• I love the look of the milanese loop band, but I think I’m going to appreciate the sports band for most day to day use.  Also I think the lighter, aluminum model, while less stylish, is actually a great choice- the stainless steel version seems a bit heavy sometimes.
  • You can quickly answer phone calls on your wrist, but the sound is horrible.  It’s good for quick triage of incoming calls but you’ll want to use your phone for longer conversations.

Overall impressions:

I do like the watch, and it’s clear we’re forming a long term relationship. I’m not all the way to love, because we’re still getting to know one another.  But I find that I’m not grasping for my phone all the time because I’m getting updates on the watch for important reminders and nudges, and I feel like I am already a little more active and more productive as well from this new “wrist coach”.  I’m more likely to check my activity level, or make sure I calendar everything, because it’s just easier, with less steps, with the watch than the three or four screens on the phone to do the same task.

I’ll keep you updated, but so far- much more useful than Google Glass, less socially isolating, and has lots of potential, especially with travel.

What questions do you have about the Apple Watch? What do you think?

Apple Watch, apps, product review , ,

First Thoughts on the Apple Watch

IMG_5217I just got my Apple watch this afternoon.  While it’s early to give any sort of formal review, I thought I would share the first thoughts after having it on for a few hours now.

1) If you get a notice your watch is shipping, update to the latest iOS version on your phone now.  This will save you time and headaches when the watch prompts you to update your software first.

2) Many of the apps you already have on your phone can be added onto the watch.  Some of these you may or may not want on the watch, so keep this in mind- editing your iPhone apps in advance might be a good idea.  A great example of this for me is WebMD- I don’t mind having the app on my phone, but I would never use it on the watch, so having to go through the process of removing it is just one more step.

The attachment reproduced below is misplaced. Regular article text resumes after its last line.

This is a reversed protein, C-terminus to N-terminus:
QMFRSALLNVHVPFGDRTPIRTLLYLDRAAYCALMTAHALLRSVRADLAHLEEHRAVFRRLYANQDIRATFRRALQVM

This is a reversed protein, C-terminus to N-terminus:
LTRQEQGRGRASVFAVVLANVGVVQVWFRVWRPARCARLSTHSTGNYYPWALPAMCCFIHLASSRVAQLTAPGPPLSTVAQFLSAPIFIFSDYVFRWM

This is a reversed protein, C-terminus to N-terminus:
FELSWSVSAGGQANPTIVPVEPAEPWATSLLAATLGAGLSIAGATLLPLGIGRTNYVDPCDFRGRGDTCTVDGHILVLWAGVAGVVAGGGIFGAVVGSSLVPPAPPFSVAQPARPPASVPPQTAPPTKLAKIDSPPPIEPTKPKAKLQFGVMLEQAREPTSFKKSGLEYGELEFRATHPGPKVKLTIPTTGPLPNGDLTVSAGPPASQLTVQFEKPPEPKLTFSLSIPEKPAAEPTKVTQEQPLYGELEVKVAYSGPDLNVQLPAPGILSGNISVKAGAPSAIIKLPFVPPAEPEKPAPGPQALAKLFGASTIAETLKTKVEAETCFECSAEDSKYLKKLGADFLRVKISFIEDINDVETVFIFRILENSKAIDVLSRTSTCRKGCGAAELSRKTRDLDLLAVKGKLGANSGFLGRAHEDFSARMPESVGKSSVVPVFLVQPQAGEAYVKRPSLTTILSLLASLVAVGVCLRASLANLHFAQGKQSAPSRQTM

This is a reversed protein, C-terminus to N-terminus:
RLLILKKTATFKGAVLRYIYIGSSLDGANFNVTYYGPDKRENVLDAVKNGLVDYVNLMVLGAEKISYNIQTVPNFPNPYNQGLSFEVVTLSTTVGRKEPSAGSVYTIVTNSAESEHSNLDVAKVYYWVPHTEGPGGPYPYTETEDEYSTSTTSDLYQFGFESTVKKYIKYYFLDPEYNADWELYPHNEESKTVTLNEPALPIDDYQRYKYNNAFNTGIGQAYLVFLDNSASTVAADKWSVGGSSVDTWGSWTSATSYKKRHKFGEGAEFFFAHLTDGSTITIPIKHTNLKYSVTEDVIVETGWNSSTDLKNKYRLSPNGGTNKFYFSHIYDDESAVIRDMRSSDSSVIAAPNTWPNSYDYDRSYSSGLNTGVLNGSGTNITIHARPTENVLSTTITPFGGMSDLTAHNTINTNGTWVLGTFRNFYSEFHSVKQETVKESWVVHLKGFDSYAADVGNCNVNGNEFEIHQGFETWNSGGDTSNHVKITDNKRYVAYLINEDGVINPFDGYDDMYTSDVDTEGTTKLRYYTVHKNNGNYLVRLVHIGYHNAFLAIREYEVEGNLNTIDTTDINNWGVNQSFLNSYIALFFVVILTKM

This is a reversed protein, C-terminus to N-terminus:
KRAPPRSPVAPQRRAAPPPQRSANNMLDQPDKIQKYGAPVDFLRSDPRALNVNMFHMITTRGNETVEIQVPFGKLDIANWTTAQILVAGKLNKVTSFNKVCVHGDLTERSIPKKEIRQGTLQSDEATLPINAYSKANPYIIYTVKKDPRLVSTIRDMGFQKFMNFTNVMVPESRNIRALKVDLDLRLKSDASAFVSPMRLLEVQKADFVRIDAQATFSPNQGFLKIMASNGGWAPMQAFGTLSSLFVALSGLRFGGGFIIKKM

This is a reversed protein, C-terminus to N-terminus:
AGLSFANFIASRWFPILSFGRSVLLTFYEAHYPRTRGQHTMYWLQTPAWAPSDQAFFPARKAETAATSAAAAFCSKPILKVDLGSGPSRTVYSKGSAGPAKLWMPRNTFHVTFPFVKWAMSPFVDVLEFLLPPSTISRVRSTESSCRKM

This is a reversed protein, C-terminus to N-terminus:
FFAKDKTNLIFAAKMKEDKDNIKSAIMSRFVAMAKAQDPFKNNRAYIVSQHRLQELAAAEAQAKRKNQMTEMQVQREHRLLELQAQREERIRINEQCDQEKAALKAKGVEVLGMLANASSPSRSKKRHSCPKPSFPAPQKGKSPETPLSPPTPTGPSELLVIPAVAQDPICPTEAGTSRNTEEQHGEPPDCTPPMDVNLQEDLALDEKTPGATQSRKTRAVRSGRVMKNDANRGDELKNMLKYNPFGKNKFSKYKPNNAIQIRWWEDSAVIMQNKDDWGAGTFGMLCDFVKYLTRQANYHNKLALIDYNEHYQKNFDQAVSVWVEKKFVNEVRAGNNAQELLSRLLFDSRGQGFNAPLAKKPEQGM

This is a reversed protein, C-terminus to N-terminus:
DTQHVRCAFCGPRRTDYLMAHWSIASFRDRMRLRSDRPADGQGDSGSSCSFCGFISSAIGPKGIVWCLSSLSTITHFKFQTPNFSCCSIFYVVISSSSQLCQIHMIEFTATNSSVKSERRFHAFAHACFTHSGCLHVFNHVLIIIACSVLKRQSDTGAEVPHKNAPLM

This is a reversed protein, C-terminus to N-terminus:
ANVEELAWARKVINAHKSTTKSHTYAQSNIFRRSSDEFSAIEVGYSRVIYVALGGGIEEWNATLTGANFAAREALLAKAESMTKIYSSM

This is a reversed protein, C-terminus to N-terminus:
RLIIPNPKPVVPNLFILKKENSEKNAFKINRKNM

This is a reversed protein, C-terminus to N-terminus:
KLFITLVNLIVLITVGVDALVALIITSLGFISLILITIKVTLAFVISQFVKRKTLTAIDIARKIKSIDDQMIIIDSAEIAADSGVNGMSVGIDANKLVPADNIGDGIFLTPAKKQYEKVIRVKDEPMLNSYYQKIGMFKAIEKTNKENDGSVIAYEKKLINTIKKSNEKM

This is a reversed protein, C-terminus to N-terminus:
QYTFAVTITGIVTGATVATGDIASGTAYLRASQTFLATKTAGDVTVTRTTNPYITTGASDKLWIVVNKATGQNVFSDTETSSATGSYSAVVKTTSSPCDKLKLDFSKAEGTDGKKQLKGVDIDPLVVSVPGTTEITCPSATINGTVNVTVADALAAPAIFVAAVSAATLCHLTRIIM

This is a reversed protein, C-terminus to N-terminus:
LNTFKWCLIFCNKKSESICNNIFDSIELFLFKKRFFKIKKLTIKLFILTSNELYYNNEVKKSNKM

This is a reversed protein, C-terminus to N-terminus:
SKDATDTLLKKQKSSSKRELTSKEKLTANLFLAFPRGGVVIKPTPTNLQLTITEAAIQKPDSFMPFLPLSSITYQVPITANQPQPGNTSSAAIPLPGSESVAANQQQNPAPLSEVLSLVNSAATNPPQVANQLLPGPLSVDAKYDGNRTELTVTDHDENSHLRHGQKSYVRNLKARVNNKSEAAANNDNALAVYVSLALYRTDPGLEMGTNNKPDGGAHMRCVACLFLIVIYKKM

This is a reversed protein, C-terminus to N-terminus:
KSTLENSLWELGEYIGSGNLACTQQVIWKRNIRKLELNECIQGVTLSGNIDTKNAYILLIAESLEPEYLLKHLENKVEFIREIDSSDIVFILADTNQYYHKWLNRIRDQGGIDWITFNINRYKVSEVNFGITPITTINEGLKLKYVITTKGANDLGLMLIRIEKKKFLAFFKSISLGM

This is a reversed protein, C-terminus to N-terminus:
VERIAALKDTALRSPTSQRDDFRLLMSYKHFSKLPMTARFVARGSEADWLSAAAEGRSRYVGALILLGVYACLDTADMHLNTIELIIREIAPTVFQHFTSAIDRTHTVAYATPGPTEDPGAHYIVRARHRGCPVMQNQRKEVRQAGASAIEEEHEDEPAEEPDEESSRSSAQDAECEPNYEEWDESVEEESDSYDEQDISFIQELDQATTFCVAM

3) Think about the notifications on your phone.  The watch will nudge you when you have a notification.  I let my phone ping me about some things like Twitter updates, for example, but I don’t need to be pinged on the watch, so I had to go back and turn notifications off.  I am sure the battery life on my phone and watch will be grateful.

4) Do watch some of the set-up videos.  I watched a few, and I have been messing around a bit, getting used to things. How to change the watch face, for example, is not immediately obvious, but once I got the instructions, it was simple.

5) You are limited with the number of friends, so choose wisely.  It looks like you are initially limited to 12 friends you can contact easily through the watch interface, so choose carefully.  Obviously, my family is there first, and then close friends who I can “signal” through the watch :)

6) Making calls is possible, but the audio isn’t great.  While driving, I made a call from the watch.  My phone usually “hands off” to the bluetooth hands free speaker in the car, but it didn’t automatically do this from the watch, so I will have to figure out if this a setup error on my part or not.  The other party could hear me, but it was not crystal clear.

7) Apple Watch vs. Google Glass  I bought Google Glass, in part to see what the future of wearables was all about, and to experiment a bit.  The watch notifications with the taps are a much better and subtler attention getting mechanism than the changes in the Glass screen.  Both technologies depend highly on the phone as the work engine for set up and main functions.  In many ways, the phone as the main interface for the device is very reminiscent of Glass.  However, the watch is certainly less “obvious” to everyone else around you than a face full of technology, which is a plus.  There are fewer fit issues with a watch than trying to get glasses that adjust to an individual’s eyesight and facial structure.

Am I saying the Apple Watch is Google Glass on the wrist without the camera? Maybe.

The fit and finish are amazing.  The packaging is top notch and incredibly special.  I like being able to adjust the milanese loop to get a perfect fit, where I would find my Nike Fuelband would end up being too tight or too loose from time to time, making it slightly annoying.  The haptic nudges are adjustable in terms of strength, so I will have to play with that as well to get it to optimal strength to notify but not distract.

I’m looking forward to getting the know the watch, and further adjust and customize the settings until I get it optimized for me.  However, my first favorite feature is being able to leave my phone charging across the room, but still get notifications, without scrambling to go check the screen.

I’ll let you know how the experience is as we go along- I’m eager to try out Apple Pay, and eventually, the ability to use a boarding pass or hotel key with a flick on the wrist.  The first impression overall is that I’m intrigued by the possibilities, but I also know that it will take a little time to become in sync with all the features and possibilities.

apps, recommendations , , , , ,